The most recent project which has been the closest to a satisfying substitution for philosophy has been my sculpture series, Intellectual Inheritance. Unemployed, no teaching, applying for and being rejected from so many jobs, in the middle of a pandemic, parenting and grappling with PTSD and depression, I started to sculpt in terracotta—no access to a kiln, no idea if the work would be any good—and surprised myself. I, again, decided to create company when I felt most alienated, now having a working set of figures, from Simone de Beauvoir to Gayatri Spivak to Hannah Arendt, Judith Butler to Anita Silvers, Angela Davis and bell hooks. Nothing more delightful than holding their “faces,” sculpting them as aged, noble women, having them look at me with stern judgment (and this last part brings me much joy).

[Description of image below: Photo collage of six different portrait sculptures in various stages of development, some in terracotta and some in white clay, photographed before they were completed. Top left: Judith Butler; top middle: Hannah Arendt; top right: Gayatri Spivak; bottom left: Anita Silvers; bottom middle: Simone de Beauvoir; bottom right: Gloria Anzaldúa.]

Of late, Riva Lehrer’s work in narrative portraiture—and the recent publication of her memoir—has been a really important influence on me. Her work reminds me that through the work of art we can remake the world and reverse its dismembering mechanisms so that it could be habitable and hopeful. She figures large in my Disability Studies courses now as instruction for me and as an academic aesthetic for my students. In this way, these works, in particular, have been the only equal to how teaching philosophy used to be for me, as an endless source of energy and invigoration.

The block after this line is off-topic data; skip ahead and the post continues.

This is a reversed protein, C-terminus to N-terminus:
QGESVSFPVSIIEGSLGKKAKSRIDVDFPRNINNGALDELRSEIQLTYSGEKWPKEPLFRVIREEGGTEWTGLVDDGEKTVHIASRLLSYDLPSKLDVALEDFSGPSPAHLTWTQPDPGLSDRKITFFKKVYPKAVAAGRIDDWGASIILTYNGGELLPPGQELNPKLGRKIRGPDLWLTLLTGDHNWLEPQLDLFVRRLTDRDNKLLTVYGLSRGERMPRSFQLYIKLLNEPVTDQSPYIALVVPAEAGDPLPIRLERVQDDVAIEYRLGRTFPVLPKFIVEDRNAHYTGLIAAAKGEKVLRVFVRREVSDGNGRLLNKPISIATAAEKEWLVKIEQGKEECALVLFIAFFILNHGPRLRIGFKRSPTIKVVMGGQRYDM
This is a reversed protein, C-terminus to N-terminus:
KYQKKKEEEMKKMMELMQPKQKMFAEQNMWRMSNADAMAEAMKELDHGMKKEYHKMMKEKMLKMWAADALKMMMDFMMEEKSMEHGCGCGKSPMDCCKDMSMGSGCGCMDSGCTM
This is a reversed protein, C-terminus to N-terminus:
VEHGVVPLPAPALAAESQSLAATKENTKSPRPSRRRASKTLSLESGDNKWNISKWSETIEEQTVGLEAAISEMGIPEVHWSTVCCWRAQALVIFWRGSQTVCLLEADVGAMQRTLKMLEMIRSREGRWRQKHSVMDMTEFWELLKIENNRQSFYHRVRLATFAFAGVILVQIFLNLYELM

As you’ve indicated, Jennifer, you have years of teaching experience; yet you are only precariously employed. Please tell our readers and listeners more about the circumstances surrounding your current situation and how you think ableism and ageism have conditioned it.

When the College of New Rochelle closed due to mismanagement and malfeasance, I was, despite teaching a 4/4 load and having never taken a sabbatical, at the height of my career. I had an academic book on Marx and a novel in the works, I was (still am) on the governing board of the Cultural Studies Association, but there were no comparable opportunities available. I was not in a position to “market” myself at that stage of my career, and, despite my qualifications and experience, was out of work. And, as I was told by the unemployment officer, “once you are out of work for a while, you are not attractive to employers.” There is a significant gap too in moving into non-academic work, even educational administration, or being considered for work at the Assistant level, despite having been tenured once before.  It felt very much like the field had no use for me; and it was hard not to let that leave me on the mat. I know my age has very much to do with it as well; but, as always with institutional and cultural biases, it is hard to identify, much less resist or confront and address.

Then, the next year, we all went into lockdown. I was honestly just grateful to keep my family safe; but, I was also witness to members of my extended family getting sick and even dying of COVID-19. My care community shrunk quickly and painfully, yet I was valuable to those who knew me and could remind me of myself when I felt most adrift.  When you are the primary caretaker of others, the toll it takes is slow and sneaky, much like the proverbial frog in the pot.

Teaching Disability Studies, co-designing a Capstone Seminar with my colleague, Sara María Acevedo, has also given me insight into how much ableism is “baked into the bread” of academia. So many departments are finding themselves having to prove their worth to administration, especially here in the United States; yet, seeing students find this work on disability rewarding and important, as well as, most importantly, seeing them develop tools for self-advocacy and their own intellectual agency, has been quite exciting.

Your book on ableism was, in some respects, directed at a wider audience than philosophers alone, drawing upon the work of disability theorists and activists who are not philosophers. Nevertheless, the book offers insights into how philosophy, as a discipline, is structured through ableism and reproduces it. Can you give readers and listeners of this interview a summary of the book, including what you regard as the primary ways in which philosophy is ableist and how these forms of ableism can be addressed?